Project Name: Mendeley Street Hotel
Project Location: 5 Mendeley Street, Tel Aviv
Client: Eran & Irit Steinbach.
Project Date: 10.11.13
Photographer: Amit Geron
Project Architects: Baranowitz Kronenberg Architecture Limited
Conforming to the warm and ecstatic identity of Tel Aviv, the Mendeley Street Hotel has become a key player in the cityscape. A pan-cultural expression of design and art, the Mendeley Street Hotel has been infused with Tel-Aviv’s personality and perfectly fits to the urban vibes of this Mediterranean city.
Mendeley Street Hotel reopened in November 2013- a renovation of the original hotel that opened in the 60s. The changeover included a complete interior and exterior renovation, along with a new branding and identity to the original monolithic concrete structure.
The renovation included the demolition of most of the Brutalist façade, replacing them with full-height glass partitions that, as a result, give the lobby the feel of a city square, engaging with its outdoor environment.
The design underlines the two initial values of ‘The Global’ and ‘The Orient’, a thematic approach that runs throughout the building. The result is a colourful heterogeneity-of art, materials and textures.
The project’s highlight is the close collaboration with local designers and creative artists, an initiative that promotes local art, spreads trends and works on giving back to the community. The reception desk is adorned by the iconography of the Israeli street artist ‘Know Hope’. The hotel features contemporary trends, like a green wall in the lobby and the dining, and a wrought iron installation on the ceiling that references holy Hebrew scriptures. Hebrew Scriptures recur throughout the hotel, either embossed on the external façade, or etched onto the glass in the suites.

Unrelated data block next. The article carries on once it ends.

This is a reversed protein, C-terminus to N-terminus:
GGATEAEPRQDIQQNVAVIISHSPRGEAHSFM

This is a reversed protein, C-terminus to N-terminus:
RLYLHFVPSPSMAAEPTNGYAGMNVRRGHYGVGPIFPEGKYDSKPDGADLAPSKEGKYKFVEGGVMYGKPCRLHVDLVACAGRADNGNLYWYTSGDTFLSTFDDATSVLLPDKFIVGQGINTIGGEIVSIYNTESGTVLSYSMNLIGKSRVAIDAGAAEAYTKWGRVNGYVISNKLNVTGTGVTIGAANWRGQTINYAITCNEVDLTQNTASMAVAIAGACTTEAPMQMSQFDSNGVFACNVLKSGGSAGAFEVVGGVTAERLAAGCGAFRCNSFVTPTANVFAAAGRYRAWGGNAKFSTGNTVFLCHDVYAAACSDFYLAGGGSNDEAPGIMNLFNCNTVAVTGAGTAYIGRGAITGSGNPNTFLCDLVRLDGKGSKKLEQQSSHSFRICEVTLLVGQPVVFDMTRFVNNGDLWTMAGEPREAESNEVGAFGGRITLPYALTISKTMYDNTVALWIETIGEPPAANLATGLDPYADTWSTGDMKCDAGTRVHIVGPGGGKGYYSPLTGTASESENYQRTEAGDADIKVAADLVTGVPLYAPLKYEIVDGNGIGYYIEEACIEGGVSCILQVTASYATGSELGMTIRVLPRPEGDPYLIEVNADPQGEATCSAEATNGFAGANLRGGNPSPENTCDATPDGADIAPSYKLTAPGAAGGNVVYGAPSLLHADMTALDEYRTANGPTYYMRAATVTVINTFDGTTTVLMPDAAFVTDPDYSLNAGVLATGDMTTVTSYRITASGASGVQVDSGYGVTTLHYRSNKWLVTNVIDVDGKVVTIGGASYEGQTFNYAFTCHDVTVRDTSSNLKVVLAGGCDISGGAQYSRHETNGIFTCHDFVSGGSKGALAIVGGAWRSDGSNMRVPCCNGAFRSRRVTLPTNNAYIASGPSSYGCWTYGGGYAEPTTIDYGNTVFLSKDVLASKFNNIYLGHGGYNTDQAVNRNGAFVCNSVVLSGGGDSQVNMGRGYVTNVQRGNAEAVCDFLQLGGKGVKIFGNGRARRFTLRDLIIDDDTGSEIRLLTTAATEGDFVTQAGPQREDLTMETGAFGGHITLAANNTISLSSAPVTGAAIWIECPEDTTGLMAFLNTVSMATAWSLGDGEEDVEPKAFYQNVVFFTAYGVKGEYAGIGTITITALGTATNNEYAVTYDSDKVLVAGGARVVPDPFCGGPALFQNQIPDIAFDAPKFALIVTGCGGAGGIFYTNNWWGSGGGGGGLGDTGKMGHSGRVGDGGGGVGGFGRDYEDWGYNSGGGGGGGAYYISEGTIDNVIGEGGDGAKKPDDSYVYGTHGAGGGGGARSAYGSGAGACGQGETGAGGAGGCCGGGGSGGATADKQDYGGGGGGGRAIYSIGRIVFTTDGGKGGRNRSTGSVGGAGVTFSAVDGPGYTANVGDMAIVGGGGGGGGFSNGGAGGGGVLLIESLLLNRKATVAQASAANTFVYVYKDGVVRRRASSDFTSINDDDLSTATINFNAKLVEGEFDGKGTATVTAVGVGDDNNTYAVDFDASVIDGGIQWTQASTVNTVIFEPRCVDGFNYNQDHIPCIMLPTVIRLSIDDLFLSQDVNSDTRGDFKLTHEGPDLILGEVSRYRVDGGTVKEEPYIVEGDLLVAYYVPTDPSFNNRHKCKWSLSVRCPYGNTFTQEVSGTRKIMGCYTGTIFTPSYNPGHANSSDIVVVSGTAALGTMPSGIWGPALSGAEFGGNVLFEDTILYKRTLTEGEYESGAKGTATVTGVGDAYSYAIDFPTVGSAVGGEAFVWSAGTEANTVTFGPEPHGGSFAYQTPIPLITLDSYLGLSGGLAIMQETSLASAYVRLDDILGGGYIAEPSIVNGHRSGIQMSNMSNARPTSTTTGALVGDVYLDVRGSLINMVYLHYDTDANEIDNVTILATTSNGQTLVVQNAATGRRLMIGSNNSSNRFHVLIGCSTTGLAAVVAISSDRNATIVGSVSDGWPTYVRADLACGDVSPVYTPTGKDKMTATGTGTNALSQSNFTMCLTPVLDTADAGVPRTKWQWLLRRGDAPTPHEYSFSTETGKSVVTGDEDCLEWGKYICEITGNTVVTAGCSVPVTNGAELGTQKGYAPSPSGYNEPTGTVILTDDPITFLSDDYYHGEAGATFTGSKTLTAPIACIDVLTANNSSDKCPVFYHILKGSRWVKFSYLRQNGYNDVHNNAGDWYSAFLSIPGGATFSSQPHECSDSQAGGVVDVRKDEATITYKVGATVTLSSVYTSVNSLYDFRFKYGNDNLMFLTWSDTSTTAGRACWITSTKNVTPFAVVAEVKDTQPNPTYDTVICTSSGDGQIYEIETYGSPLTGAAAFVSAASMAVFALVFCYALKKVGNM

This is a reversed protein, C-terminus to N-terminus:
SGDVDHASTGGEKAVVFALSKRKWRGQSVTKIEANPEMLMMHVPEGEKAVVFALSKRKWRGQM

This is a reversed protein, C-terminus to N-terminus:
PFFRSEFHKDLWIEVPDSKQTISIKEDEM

The interiors are a mix of furniture, details, art works that convey the idea of contemporary urbanism. The furniture is locally sourced to add a boutique feel to the Mendeley. The furniture is locally sourced from Asaf Levental and Asaf Mayer, two emerging designers. The furniture is upcycled- salvaged tables, window shutters topped with glass reinvented as tables, can be seen throughout the hotel. The furniture follows a palette of greys, reds, beige, green and silver, which adds to the eclectic quality of the space.
-Anshika Srivastava, Volume Zero.